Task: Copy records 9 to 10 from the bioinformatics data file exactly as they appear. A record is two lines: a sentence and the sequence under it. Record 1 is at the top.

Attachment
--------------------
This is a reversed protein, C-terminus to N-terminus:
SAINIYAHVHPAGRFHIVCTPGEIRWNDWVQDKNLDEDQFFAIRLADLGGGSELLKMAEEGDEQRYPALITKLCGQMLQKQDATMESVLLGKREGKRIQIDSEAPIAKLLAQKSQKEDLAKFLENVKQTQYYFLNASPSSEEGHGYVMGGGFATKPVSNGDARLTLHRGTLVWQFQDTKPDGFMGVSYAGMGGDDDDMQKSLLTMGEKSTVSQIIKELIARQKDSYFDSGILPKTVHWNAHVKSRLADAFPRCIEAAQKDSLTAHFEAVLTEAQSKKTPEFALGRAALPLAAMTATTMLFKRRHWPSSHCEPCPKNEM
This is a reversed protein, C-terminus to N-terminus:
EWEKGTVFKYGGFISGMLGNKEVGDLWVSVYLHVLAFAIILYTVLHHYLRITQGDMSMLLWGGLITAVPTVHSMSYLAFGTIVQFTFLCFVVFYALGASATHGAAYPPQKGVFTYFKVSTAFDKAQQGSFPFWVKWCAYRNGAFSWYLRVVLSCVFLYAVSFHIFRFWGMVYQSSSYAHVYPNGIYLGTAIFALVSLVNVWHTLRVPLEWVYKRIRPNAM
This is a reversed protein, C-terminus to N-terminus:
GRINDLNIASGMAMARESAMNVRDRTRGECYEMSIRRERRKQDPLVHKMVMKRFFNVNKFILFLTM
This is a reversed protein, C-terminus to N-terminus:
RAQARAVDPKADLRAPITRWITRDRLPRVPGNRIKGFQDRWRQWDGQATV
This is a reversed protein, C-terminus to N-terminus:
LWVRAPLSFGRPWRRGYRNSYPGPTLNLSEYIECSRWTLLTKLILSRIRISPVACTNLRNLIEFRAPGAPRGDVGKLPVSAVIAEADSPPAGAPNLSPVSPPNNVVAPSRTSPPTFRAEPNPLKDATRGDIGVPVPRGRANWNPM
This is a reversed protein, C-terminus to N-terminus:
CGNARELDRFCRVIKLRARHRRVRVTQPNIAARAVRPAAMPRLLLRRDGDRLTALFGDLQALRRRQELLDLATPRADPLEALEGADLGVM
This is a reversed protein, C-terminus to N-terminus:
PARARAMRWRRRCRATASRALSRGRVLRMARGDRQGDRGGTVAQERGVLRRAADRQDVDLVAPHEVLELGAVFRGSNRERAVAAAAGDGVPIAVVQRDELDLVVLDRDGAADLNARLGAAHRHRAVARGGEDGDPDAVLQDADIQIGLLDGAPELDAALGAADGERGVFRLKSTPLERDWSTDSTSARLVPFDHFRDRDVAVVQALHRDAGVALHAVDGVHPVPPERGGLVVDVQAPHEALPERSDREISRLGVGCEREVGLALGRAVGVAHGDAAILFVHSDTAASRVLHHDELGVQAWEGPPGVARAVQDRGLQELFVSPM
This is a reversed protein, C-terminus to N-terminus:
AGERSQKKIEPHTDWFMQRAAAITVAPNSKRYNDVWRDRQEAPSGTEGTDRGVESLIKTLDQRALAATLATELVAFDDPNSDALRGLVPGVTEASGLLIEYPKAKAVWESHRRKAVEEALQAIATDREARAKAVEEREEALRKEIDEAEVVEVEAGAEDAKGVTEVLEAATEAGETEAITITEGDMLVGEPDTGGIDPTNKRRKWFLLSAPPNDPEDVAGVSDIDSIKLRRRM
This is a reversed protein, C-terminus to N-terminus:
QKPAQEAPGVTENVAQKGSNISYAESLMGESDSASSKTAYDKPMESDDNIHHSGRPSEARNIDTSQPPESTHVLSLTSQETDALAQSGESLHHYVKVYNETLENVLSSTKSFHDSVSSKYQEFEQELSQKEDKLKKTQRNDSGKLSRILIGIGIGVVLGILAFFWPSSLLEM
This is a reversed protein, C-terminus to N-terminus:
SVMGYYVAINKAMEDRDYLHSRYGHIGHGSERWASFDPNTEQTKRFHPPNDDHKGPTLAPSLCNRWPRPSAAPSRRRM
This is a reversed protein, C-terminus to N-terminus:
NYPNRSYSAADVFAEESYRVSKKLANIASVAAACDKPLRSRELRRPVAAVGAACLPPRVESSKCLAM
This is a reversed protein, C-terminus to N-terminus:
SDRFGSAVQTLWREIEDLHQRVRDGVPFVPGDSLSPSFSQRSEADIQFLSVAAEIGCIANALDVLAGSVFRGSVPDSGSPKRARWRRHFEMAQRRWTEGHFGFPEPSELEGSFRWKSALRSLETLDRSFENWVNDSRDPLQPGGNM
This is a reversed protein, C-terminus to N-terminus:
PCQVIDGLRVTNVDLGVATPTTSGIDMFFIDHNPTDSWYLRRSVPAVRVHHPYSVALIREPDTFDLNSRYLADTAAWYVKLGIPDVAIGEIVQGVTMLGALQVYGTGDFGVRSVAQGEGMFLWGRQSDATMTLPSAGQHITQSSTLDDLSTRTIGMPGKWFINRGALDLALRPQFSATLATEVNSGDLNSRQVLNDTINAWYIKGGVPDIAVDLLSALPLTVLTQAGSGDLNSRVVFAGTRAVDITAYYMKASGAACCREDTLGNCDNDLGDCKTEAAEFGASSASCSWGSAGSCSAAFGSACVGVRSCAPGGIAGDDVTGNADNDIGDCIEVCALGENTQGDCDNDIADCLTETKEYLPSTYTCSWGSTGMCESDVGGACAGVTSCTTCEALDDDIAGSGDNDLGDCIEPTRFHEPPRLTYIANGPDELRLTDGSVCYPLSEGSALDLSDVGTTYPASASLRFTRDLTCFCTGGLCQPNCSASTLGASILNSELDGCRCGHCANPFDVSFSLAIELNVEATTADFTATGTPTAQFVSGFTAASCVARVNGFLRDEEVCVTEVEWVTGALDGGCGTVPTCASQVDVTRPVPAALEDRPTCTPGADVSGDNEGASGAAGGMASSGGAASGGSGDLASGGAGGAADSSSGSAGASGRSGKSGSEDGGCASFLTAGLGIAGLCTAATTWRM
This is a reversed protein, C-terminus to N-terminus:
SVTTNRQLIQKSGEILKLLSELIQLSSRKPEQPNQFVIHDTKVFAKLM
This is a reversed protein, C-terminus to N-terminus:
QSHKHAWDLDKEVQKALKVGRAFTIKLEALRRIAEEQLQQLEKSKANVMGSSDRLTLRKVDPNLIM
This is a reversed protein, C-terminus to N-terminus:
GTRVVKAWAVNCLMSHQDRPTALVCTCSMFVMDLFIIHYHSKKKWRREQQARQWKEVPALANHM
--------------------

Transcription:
This is a reversed protein, C-terminus to N-terminus:
QKPAQEAPGVTENVAQKGSNISYAESLMGESDSASSKTAYDKPMESDDNIHHSGRPSEARNIDTSQPPESTHVLSLTSQETDALAQSGESLHHYVKVYNETLENVLSSTKSFHDSVSSKYQEFEQELSQKEDKLKKTQRNDSGKLSRILIGIGIGVVLGILAFFWPSSLLEM
This is a reversed protein, C-terminus to N-terminus:
SVMGYYVAINKAMEDRDYLHSRYGHIGHGSERWASFDPNTEQTKRFHPPNDDHKGPTLAPSLCNRWPRPSAAPSRRRM